In the fast-paced world of web design, you can no longer settle on a single creative idea and carry out an entire web project based on that one premise. The key to becoming a successful web designer is being able to adapt and quickly change your projects based on shifting requirements and continuous client feedback. While this may seem like an inefficient process, it actually allows you to work more effectively and achieve a more impressive and satisfying result from your design time. Here’s how to manage your redesigns more efficiently.
In order to prevent the need to backtrack at the end of a project to work out any bugs, it’s extremely important to test your site’s functionality often. This means you test as you work – not just when you’re finished. One way to do this is to borrow from a software development practice called continuous integration. This method is based on the frequent integration of development team members’ work – at least once a day – to avoid integration problems. Each integration is then verified and tested by automation, and any issues can be quickly discovered and fixed so they can continue working.
This concept can be applied to your web design work. Especially in the development stage of your process, you should test the functionality of each addition you make. This includes interactive elements, links and browser compatibility. If you run into any problems, you can make fixing them part of your workflow. This makes your work much more efficient than reaching the end of a project and moving backward to find bugs in your site’s functionality.
It’s a designer’s nightmare to finish a web project, only to have the client decide they want a major overhaul of the whole design (although, you should have contracts in place to prevent this). But another way to avoid this misunderstanding and also to promote a positive communication system is to adopt the Agile method. This is a type of project management that uses a cyclical approach to moving forward in a project. It helps web designers react quickly and positively to changing trends and ideas. Progress is made in increments, so that every area of the project can be re-evaluated at regular intervals. This allows time for necessary changes to be made in a much more manageable way.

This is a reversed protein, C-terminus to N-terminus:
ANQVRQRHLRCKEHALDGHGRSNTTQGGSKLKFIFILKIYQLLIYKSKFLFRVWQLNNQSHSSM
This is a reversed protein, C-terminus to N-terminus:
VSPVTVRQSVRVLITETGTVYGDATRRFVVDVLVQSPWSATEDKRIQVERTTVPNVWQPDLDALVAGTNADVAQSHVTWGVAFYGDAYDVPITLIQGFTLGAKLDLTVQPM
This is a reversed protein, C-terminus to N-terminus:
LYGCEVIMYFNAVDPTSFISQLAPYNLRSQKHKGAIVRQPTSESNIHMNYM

Include your clients in this process to create an ongoing discussion and correspondence with them. For example, at each increment you can allow them to review your work.
Tip: Use some free stock photography as placeholders for final images so they can visualize the design in your mockups.
Rather than gaining their feedback on technical details, ask them questions like, “Do you feel that the website is headed in a direction that will meet your overall goal?” and, “Are there any problems at this point that you’d like to be solved?” This will make your client feel that their needs are being met, and any changes they ask for will be more easily met. It will also prevent any major changes being requested at the very end of the project.
Agile is a great way to enhance the way you use your design time. Making alterations or changing directions becomes a natural part of your process, rather than a speed bump that slows you down – ultimately allowing you to move forward quickly and efficiently.
Tips for Productivity
Even during dips in creativity, there are ways to optimize your productivity.
Cut your hours
Don’t assume that working longer hours results in getting more done. Productivity is best reached by working in increments (much like in the Agile method), so come up with a schedule that allows you to focus for a couple of hours at a time, broken up by breaks.
Work during your peak productivity times
Everyone experiences different creative and productive peak times during the day, so learn when yours is, and make sure to plan to work during that time.
Always be ready for inspiration
Creativity is known for its unpredictability, so always have a way to record ideas or inspiration whenever they hit, whether it’s through a mobile app or simple pencil and paper.
Standardize your process
Whether you choose to adopt continuous integration and Agile methods for your design process or stick to the waterfall model, find what works best for you so that you can follow the same process for each project. This will save time and allow you to work more efficiently.